Play It Again

I spend a lot of time consuming new music. I sit in front of a computer for several hours a day at work and read a lot of sites; I went to 54 shows this year (that’s the updated count); I am constantly buying albums that I have only heard one song off of, 7″ from labels that I didn’t even know existed until I heard a song, or walking out of a show with a record by an opener that particularly impressed me. A lot of my time and income goes into new music. But it doesn’t all go into it. Not even all of my musical expenditures are about some new band that you’ve never heard of. Sometimes there about some old band you’ve never heard of; sometimes they’re about some old band I’ve never heard of. The bands I listen to are all shaped by something out there, and frequently those somethings are old, out of print records, albums that found and audience but were summarily forgotten by most listeners. I’m talking artists like The Shop Assistants, the kinds of bands your favorite bands listen to. One of the cool things about the past couple years is that both physically and digitally, a lot of old music is being re-released. Sometimes remastered, sometimes just available again for the first time since it originally came out. Instead of looking just at the new music, I’d like to take an entry to talk about some of the older releases I picked up this year. I know I’ve talked about some of these before, but when it’s great, you just can’t talk about it enough. These aren’t in any particular order, so don’t read into it. Also, these are on vinyl. Because I buy vinyl. We’ve had that discussion before, right?

The Depreciation Guild – In Her Gentle Jaws

One of the difficulties of the internet age is that it’s so easy to miss things. This record was released for free in 2007, and subsequently saw a physical release some time later. I heard about this band because of Lala (rest in peace). They put out a new record this year, Spirit Youth. It’s alright, but it just doesn’t hit the same way their first release does. The lead guitarist and vocalist plays in another band that I may have mentioned before (The Pains Of Being Pure At Heart, though he handles the drums for them), and while this is certainly another band that’s looking back in terms of its influences, it’s a decidedly more poppy, and known, portion of the 80s that their influences come from. There are a lot of fun little things to say about this record. For example, the drum machine used on the first record, it’s a Nintendo. There is no mistaking that. It adds to the overall 80s-ness of it. While it’s certainly guitar-driven music, there’s a quality about it that’s reminiscent of 80s synth-pop, but in reality, I think a lot of the influences are coming out of the same place that something like M83 works out of. Whatever it puts you in a mind of, it’s worth checking out.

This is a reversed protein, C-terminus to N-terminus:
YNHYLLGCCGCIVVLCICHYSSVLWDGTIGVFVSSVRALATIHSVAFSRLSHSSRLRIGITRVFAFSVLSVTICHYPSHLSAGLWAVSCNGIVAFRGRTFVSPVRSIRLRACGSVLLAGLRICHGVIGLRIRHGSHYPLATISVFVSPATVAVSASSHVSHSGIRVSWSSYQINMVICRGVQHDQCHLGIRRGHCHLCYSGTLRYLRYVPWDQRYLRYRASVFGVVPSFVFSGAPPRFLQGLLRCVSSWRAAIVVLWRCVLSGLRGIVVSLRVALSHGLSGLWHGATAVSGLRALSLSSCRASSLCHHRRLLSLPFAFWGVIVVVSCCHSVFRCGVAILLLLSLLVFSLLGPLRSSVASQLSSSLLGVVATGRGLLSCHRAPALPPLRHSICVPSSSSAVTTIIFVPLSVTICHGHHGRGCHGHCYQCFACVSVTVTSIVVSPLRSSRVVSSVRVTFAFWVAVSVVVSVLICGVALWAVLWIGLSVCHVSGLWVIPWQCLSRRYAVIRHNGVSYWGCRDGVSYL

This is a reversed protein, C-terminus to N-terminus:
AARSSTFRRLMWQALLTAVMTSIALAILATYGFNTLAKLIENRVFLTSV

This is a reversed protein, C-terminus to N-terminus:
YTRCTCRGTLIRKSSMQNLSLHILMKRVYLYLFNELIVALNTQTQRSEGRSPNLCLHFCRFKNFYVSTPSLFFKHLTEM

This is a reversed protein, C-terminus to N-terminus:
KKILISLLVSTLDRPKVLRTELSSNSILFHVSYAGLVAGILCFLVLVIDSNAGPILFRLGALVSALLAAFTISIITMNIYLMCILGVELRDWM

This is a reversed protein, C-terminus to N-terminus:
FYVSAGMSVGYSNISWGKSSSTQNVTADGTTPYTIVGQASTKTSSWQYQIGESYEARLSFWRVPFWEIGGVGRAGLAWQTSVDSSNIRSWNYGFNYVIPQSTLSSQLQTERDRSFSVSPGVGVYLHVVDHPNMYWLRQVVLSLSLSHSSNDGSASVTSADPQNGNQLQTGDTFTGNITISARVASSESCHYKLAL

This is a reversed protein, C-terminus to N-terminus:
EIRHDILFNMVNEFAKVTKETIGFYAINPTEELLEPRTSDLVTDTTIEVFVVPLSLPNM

Recommended track(s):

Sky Ghosts, Darklooming, Heavy Eyes

Black Tambourine – s/t

Pitchfork, in the past few years, has added the wonderful review classification of “Best New Reissue”. While they’ve always reviewed reissues, it’s a nice category. Just because something was reissued doesn’t mean it’s worth a listener’s time, after all. This reissue isn’t anything special in a lot of regards. It was remastered for sure, and it collects the body of Black Tambourine’s work, a band that only existed from 1989 to 1991 if memory serves. Still, it’s again one of those records that you’d see mentioned in an interview with a band. While reissues get held up for a number of reasons (ownership being prime amongst them), sometimes it feels like something just needs to get talked about enough and someone will finally be convinced that there’s money in it. Whatever the reason, some smart people got together and made this record happen. Jangle, female vocals, lo-fi recording and a short history? Sounds like half the bands that are currently popping up only to break up just as quickly. While there are a lot of bands reviving that sound (and potentially reliving that short but important history) like Liechtenstein, Grass Widow, and Vivian Girls, I can’t help but think this is also a touchstone for them. The bands always mentioned (Talulah Gosh, the aforementioned Shop Assistants) certainly deserve to be, but so does Black Tambourine.

Recommended track(s):

For Ex-Lovers Only, Throw Aggi Off The Bridge

Modest Mouse – The Moon & Antarctica

There are many attempts to get us to buy things over and over. I am certainly helping that trend when I look at what I own. Video games, comics, music, these all seem to be items that particularly exhibit this trend of adding things, revamping, or otherwise spicing up a product to get the consumer to buy it. Since those are the bulk of the media I own, I tend to fall into that trap a lot. This is a record I’ve purchased more than once. It’s been reissued twice, once on cd just 4 short years after its initial release (presciently, to take advantage of the popularity of Good News For People Who Love Bad News) and finally here in 2010. I overpaid for this on Record Store Day, uncertain if it would be released wider (it was…I could have saved a few bucks). Still, much cheaper than the secondary market rate on eBay at the time (about $100 if I am remembering correctly), and while that initial release will certainly retain value, strangely, this is probably the remastered version that sounds better. Value isn’t just about sound, though, or more impeccably recorded, but vapid, releases would sell for more on the secondary market. So congratulations Sony. You got more money from me on this one. But maybe, maybe there’s someone out there who doesn’t own this record yet, in any form, in which case, get yourself to your nearest record store and rectify it. Not only is it a great record, but we are heading into winter, and if there ever where a winter record, this is it. At some point, I’m sure I’ve shared my thoughts on this record before. It’s important. You should own it. If you don’t know how it sounds, then this paragraph was pretty worthless. Still, just go buy it and find out for yourself. It’s the best way.